Plant-eating dinosaurs are called herbivores, a Neo-Latin term that literally means "herb eater." Long-necked, herbivorous dinosaurs reach high into trees to eat green leaves and fruits, while the short-necked dinosaurs graze on grass and other low-lying vegetation. Herbivores are preyed upon by carnivorous dinosaurs, such as Tyrannosaurus Rex.Know More
Herbivorous dinosaurs first appeared during the Late Triassic period and died at the end of the Cretaceous period, which spanned from approximately 230 million to 65 million years ago, respectively. Herbivorous dinosaurs include such species as Stegosaurus, Triceratops, Brontosaurus and Brachiosaurus.
Approximately 700 different species of carnivorous, herbivorous and omnivorous dinosaurs have been discovered and named by palaeontologists.Learn more about Dinosaurs
There are some animals on earth that can be traced back to the Mesozoic Era when dinosaurs walked the earth; these animals include monotremes such as the duckbill platypus, reptiles such as the crocodilians and sea creatures such as the sea urchin. For the most part, the animals that are alive today have made evolutionary changes from the forms they had when dinosaurs were alive. For example, though the event that caused dinosaurs to die out also killed many other reptile species, several surviving reptile species have direct ancestors from that era, including the crocodilians, which are smaller than their Mesozoic ancestors.Full Answer >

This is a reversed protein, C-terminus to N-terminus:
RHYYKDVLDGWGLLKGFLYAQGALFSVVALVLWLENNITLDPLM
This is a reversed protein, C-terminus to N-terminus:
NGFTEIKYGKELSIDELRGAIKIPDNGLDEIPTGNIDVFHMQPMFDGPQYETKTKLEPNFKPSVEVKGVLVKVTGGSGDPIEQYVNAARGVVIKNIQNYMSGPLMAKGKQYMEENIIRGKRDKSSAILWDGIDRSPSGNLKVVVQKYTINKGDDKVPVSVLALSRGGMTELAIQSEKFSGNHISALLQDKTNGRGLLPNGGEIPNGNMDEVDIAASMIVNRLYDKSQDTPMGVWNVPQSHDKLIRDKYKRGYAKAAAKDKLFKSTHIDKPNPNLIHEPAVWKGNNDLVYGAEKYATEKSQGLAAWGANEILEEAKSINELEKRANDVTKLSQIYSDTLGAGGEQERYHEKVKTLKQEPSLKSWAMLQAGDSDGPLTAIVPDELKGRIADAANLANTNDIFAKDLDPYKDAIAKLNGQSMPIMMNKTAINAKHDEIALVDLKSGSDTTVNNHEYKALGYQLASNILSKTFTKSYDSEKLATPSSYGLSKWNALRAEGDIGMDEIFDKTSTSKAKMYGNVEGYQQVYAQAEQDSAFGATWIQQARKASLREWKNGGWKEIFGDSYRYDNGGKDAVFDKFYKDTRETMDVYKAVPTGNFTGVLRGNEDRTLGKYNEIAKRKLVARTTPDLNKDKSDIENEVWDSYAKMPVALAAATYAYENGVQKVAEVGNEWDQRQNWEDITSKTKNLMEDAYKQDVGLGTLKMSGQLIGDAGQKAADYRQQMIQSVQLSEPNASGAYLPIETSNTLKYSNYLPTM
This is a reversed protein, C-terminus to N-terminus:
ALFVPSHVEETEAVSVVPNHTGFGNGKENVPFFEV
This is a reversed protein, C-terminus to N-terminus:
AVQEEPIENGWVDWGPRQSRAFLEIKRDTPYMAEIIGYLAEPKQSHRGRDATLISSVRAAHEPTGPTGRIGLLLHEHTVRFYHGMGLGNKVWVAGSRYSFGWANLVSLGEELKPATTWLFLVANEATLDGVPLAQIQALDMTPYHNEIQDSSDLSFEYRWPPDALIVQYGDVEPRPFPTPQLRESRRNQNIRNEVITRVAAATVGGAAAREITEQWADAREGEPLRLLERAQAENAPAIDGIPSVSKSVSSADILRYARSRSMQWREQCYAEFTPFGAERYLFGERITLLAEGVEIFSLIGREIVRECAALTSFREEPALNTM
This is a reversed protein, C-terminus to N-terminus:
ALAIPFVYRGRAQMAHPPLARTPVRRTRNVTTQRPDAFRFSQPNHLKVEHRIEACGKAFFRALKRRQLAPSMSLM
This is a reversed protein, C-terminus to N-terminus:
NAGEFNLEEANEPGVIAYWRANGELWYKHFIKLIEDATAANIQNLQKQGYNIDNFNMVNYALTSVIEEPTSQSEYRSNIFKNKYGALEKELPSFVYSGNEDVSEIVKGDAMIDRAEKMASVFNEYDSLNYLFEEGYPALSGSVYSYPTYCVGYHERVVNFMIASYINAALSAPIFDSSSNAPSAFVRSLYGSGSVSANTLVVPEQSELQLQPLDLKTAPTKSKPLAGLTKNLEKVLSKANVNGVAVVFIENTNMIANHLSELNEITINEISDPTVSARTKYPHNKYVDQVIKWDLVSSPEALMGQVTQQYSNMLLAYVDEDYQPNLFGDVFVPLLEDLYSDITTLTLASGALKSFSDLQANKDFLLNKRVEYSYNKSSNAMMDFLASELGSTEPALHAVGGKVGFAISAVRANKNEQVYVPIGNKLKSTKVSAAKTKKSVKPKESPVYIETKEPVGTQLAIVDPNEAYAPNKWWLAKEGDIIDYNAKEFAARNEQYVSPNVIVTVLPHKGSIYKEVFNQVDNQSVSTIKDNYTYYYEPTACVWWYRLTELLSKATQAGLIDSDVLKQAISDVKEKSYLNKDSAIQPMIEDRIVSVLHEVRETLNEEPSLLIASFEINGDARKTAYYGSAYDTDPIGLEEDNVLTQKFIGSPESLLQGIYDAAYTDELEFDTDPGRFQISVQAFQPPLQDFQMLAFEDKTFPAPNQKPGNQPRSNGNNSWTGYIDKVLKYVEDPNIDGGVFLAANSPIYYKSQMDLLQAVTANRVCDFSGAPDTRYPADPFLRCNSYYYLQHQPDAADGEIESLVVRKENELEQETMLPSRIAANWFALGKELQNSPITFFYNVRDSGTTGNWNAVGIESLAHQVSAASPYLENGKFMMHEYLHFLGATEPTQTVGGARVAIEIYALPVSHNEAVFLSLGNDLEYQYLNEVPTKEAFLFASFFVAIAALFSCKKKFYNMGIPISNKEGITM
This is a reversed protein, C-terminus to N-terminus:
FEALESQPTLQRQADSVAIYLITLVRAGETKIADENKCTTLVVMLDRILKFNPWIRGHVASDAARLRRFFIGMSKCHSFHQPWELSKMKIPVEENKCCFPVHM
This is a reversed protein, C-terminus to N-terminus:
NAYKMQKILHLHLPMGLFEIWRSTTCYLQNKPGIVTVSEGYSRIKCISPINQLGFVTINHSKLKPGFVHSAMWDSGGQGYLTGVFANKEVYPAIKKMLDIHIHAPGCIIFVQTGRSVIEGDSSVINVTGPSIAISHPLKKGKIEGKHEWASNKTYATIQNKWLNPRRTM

Dinosaurs existed during the Mesozoic Era, first appearing around 230 million years ago and dying out about 65 million years ago. However, scientists largely agree that birds are the direct descendants of dinosaurs. If so, then the dinosaurs did not die off completely, only the non-avian variety did.Full Answer >
Types of dinosaurs include the apatosaurus, the anklyosaurus and the stegasaurus. The apatosaurus was a plant-eating dinosaur that lived during the Jurassic Period, between 115 to 150 million years ago.Full Answer >
There is evidence that dinosaurs did not have a single, uniform and universal diet but rather a wide variety of dietary habits, with evidence supporting the idea that carnivorous, herbivorous and omnivorous species all existed. Different feeding styles were also likely, with some carnivorous species hunting prey such as mammals and small reptiles, while other carnivores may have been opportunistic carrion scavengers. There was likely even a good range of dietary variety amongst the herbivorous dinosaurs, which may have made up the majority of all dinosaur species.Full Answer >